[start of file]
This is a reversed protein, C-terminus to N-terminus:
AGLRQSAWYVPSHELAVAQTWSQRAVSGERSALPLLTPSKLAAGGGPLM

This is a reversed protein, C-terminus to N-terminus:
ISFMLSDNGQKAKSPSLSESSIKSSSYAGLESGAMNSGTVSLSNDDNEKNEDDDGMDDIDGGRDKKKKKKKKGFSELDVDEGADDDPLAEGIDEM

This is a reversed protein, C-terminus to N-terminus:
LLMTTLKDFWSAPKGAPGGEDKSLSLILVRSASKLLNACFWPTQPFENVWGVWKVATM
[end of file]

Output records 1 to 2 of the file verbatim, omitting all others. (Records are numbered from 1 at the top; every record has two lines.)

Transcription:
This is a reversed protein, C-terminus to N-terminus:
AGLRQSAWYVPSHELAVAQTWSQRAVSGERSALPLLTPSKLAAGGGPLM

This is a reversed protein, C-terminus to N-terminus:
ISFMLSDNGQKAKSPSLSESSIKSSSYAGLESGAMNSGTVSLSNDDNEKNEDDDGMDDIDGGRDKKKKKKKKGFSELDVDEGADDDPLAEGIDEM